Achieving a fair voting system via proportional representation (PR) is one of a host of vital changes that depend crucially on electoral collaboration. This should therefore be the immediate priority for democracy campaigners.
The need for electoral collaboration
The PR campaign currently jostles for attention with many others. These include calls for:
- Effective green policies
- Re-joining the EU
- Protecting our NHS against privatisation
- Fairer wealth distribution
- Universal basic income
- Improved living and mental health standards
- Better constitutional protections
- The urgent need to fix the cost-of-living crisis.
These campaigns are mostly driven by 12 years under a government of crippling austerity cuts, non-interventionist free-market profiteering and frightening tone deafness to the suffering caused. Activists give considerable resources (energy, time, funding, media promotion) to these campaigns. But only with a change of government do we stand a chance of realising them.
Labour, as the largest opposition party, is best placed to replace the current government. But research indicates that Labour will struggle to win alone in our ‘first past the post’ system. A swing of at least 10.5% is needed at the next general election to gain the 124 seats for a majority of just one. By contrast, according to research by Best For Britain, if Labour collaborates with the Lib Dems, Greens and other parties, it stands to acquire a working majority of up to 351 seats.
Target to win
To secure a change of government, constituency Labour candidates will need to work with other parties to maximise the number of Conservative seats they can win between them. Parties need to make pragmatic decisions on where they should focus their resources and on avoiding active election campaigning in seats where another party is the main Conservative challenger.
This kind of electoral collaboration at the constituency and county level is foundational – it is the necessary condition or lynchpin on which the success of other progressive campaigns hangs.
PR, for example, will never be adopted by a Conservative government, because it would replace the electoral system that keeps them in power and all-but-guarantees their re-election. The installation of PR depends essentially on Labour winning power. If Labour puts PR in its manifesto this will help secure the goodwill of other smaller parties and their willingness, in principle, to back Labour in a new government. But, if we want PR in reality, then we have to coax the Greens, Lib Dems and Labour to agree to also co-operate on getting Labour into power.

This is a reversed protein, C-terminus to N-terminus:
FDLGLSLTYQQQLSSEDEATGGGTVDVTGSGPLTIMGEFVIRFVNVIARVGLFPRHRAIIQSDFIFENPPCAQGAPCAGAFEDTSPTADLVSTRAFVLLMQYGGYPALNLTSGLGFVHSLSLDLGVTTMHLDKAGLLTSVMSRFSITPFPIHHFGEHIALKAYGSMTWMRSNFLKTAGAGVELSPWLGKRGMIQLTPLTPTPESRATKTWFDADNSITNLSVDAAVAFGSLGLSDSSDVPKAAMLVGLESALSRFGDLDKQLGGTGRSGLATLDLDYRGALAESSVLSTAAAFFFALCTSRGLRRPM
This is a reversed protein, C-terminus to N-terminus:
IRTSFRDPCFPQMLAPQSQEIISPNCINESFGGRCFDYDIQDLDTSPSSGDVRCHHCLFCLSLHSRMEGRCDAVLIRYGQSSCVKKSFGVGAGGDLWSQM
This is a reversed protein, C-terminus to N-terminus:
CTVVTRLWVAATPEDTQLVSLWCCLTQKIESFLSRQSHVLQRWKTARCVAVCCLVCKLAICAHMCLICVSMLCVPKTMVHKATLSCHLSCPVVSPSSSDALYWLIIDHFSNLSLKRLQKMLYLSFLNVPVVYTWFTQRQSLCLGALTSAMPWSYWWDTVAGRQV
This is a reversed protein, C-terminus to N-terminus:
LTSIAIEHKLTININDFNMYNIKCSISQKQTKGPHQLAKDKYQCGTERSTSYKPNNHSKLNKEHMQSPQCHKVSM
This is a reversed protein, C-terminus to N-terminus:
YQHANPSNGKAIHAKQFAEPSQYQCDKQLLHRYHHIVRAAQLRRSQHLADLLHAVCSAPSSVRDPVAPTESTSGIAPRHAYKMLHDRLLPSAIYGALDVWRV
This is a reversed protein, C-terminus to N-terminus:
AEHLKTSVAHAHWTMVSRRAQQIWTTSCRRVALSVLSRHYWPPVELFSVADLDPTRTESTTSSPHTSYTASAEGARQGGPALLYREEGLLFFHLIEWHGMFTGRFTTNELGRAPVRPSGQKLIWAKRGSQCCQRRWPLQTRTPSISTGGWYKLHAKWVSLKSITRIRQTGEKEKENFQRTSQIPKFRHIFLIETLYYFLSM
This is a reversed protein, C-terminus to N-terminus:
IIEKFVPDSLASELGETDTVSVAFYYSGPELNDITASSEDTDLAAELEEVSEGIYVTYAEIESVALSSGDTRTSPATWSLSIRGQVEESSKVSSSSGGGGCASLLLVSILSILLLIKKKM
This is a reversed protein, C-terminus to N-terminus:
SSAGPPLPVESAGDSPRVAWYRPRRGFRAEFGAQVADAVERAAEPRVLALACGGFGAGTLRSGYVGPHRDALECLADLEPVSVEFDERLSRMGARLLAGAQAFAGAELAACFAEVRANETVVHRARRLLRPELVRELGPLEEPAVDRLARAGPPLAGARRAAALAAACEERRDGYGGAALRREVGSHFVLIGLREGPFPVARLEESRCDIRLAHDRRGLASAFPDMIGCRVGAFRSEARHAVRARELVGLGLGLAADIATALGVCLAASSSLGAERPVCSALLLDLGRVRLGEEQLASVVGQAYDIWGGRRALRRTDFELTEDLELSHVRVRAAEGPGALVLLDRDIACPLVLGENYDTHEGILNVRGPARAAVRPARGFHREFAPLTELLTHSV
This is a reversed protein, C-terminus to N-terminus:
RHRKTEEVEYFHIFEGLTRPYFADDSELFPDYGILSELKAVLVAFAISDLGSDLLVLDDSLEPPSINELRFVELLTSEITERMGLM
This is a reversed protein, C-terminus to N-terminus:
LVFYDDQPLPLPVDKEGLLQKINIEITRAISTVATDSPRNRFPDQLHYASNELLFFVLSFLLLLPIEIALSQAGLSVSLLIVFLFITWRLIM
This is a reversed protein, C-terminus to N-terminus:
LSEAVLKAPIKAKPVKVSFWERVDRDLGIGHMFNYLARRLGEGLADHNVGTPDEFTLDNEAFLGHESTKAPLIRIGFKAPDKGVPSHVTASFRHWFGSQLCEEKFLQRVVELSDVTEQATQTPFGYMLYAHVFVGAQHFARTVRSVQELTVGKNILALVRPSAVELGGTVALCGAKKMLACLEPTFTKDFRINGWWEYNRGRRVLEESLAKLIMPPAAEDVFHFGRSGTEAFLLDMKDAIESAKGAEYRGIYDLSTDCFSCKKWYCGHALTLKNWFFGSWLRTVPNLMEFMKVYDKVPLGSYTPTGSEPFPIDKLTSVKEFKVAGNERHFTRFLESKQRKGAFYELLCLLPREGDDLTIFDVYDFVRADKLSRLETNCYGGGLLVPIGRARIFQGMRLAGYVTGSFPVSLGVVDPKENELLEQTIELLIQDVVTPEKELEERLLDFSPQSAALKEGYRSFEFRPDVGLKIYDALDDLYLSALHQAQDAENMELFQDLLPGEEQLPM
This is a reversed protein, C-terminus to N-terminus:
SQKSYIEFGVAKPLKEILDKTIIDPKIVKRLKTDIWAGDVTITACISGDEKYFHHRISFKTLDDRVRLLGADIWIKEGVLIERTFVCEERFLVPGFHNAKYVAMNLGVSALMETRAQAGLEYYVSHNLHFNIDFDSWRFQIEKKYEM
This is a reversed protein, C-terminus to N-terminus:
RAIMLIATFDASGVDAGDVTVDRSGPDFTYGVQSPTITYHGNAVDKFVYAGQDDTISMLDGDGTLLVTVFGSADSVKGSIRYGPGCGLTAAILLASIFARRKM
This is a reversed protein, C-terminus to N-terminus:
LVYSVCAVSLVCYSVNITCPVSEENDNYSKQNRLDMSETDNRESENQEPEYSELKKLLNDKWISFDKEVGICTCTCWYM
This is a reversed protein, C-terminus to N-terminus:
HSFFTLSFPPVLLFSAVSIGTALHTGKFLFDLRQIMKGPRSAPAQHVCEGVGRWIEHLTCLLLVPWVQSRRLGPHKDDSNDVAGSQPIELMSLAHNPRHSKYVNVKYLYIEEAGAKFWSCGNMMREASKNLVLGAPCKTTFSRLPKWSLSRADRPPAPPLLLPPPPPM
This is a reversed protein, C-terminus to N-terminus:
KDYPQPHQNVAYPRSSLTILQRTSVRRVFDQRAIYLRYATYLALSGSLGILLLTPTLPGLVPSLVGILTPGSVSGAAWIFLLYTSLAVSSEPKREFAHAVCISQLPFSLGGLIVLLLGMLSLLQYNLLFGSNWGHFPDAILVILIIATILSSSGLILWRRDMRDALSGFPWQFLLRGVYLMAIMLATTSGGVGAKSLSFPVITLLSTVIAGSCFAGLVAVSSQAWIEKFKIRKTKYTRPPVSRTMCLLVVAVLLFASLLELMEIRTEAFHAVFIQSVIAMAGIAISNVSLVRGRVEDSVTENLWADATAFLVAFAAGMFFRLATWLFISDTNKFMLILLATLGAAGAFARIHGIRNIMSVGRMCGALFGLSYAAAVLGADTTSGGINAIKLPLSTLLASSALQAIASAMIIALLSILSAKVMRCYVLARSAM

Tackling the issues that matter
Similarly, the Brexit-related loss of freedom of movement and vital workers, and the paralysis of import and export business by red tape, is pervasive. But the government is very unlikely to ever acknowledge these failures. They are resolutely stuck in a fantasy of success. Reversal of this damage can only happen with the formation of a new government, one that is open minded about future options.
Labour has made tiny steps towards building a better relationship with the EU, but it may take the Lib Dems to persuade it of the necessity for re-joining the single market or customs union. A Labour win followed by an alliance of some kind with other smaller parties will be essential for real progress on Brexit.
The same is true of climate activism. Evidence strongly suggests that the Conservative Party’s warm words on reversing climate change are hollow. The party is rife with influential climate-deniers, including Jacob Rees-Mogg, the newly appointed ‘energy secretary’. Its 19-member Net Zero Scrutiny Group blames the cost-of-living crisis on ‘green policies’. And it receives substantial funds from wealthy donors who back the pseudo-science of climate denial.
To avoid a climate tipping point, we need, minimally, to decarbonise by 2030, stop subsidising fossil fuel companies and invest in renewables. So, we need urgently to persuade the opposition parties to work together to enable the change of government that can kick-start these green policies.
Push for progressive change
A push for progressive change is already happening. Compass has regional groups working throughout England on fostering dialogue between the opposition parties. It will soon launch its Win As One campaign, the aim of which is to sidestep reticence ‘at the top’ by promoting an influential caucus of PR and alliance-supporting politicians.
But more activists need to join these fights now, whatever their specialist interest, to help build the cross-party commitment, trust, shared vision and co-operation that will create a new government and trigger the changes we so desperately need.
Electoral collaboration is our bridge to a more democratic, non-adversarial style of governance in which parties work together, power is shared, and policy is agreed via cross-party discussion and compromise. Only in this context will the other progressive policies we cherish stand any chance of being realised.
Electoral collaboration is the deck which all hands should be on.
You can download a pdf version of this article HERE. Please share.